Some athletes just don’t seem to respond to traditional t-spine exercises like sidelying or quadruped rotations, or back-to-wall wall slides, no matter how many reps they perform. It’s likely that they do not benefit from these drills designed to improve thoracic extension, because they are already STUCK IN EXTENSION. It’s really hard to achieve a motion that you have already maxed out. BOMB.
This picture demonstrates the type of thing I see in the clinic. A lot. This is an upper back that is stuck straight. This causes several problems. 1) The natural curves in our spine aid to distribute force and mitigate wear on spinal structures. A straight spine gets to enjoy more compressive forces. 2) A flat thoracic spine makes for a very poor foundation for the shoulder blades to move on. The scapular winging and tipping that you see in the picture is what happens when you stick a curved shoulder blade on a flat rib cage. It ain’t a love story at the point. Those two aren’t even sharing a bed together anymore. 3) Thoracic rotation will also be restricted because locking down motion in one plane, restricts another. Many other problems arise as well – such as, poorly leveraged muscular attachments, increased extensor muscular tone, etc.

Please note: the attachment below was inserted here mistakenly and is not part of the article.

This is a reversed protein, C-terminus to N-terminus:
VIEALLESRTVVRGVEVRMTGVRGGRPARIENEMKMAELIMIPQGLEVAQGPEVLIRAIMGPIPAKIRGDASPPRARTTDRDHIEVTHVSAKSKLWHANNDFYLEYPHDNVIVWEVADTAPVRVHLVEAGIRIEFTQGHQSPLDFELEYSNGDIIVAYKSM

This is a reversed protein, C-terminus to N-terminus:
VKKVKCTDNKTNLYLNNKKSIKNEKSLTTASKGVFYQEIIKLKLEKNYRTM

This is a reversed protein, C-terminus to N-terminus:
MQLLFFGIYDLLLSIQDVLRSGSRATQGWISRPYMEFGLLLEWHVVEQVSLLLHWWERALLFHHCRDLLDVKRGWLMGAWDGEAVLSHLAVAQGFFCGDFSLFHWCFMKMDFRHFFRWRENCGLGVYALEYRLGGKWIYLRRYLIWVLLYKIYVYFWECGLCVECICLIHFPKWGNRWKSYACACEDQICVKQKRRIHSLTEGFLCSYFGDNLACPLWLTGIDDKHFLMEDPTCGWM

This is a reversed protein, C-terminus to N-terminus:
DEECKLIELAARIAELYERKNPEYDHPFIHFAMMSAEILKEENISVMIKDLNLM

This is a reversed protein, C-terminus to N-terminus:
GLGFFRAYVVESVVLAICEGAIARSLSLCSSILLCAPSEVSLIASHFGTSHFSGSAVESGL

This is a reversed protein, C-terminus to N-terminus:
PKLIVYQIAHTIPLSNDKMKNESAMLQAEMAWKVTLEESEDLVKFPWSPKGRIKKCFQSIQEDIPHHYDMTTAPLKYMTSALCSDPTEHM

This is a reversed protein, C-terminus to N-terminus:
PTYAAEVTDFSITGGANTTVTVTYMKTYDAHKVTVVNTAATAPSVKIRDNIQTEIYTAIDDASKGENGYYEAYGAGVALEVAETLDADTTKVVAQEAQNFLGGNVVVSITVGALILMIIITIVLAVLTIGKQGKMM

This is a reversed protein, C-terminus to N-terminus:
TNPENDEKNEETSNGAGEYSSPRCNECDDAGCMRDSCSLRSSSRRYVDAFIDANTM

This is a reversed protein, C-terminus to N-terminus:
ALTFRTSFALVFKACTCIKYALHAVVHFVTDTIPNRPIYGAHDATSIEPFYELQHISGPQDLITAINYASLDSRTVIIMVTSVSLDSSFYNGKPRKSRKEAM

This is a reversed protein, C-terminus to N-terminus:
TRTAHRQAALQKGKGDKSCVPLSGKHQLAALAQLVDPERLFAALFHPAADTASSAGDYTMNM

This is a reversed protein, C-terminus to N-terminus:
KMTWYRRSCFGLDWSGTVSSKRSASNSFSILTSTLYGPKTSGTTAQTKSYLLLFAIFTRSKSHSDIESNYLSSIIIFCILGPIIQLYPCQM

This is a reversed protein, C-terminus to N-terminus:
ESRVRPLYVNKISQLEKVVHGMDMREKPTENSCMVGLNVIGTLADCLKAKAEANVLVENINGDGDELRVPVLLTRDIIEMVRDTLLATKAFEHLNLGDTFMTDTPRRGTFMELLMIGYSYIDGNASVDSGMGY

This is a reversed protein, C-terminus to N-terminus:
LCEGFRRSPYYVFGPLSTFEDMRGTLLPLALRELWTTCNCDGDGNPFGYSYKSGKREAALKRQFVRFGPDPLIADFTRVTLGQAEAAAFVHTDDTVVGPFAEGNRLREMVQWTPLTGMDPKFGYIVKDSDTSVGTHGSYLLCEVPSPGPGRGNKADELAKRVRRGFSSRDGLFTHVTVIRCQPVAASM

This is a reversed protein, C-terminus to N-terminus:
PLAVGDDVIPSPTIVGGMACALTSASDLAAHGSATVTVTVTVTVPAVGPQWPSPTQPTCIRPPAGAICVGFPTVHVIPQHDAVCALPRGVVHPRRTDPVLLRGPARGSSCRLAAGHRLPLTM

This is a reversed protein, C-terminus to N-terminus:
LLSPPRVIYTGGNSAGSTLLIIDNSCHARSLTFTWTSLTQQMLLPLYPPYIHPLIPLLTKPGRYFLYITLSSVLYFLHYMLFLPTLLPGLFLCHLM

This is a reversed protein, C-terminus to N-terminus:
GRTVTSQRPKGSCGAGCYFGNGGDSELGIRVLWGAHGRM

Resting posture (such as in the above picture) doesn’t always dictate movement dysfunction, but I would guess that this athlete most likely had motion restrictions and poor scapular rhythm when going overhead. In the past, I probably would have given him some exercises to improve tspine extension and rotation and strengthen his serratus anterior to address the winging; or hammered him with tons of horizontal rows only to further increase extensor tone. All of those things have their place, but perhaps not always as an initial intervention in this case.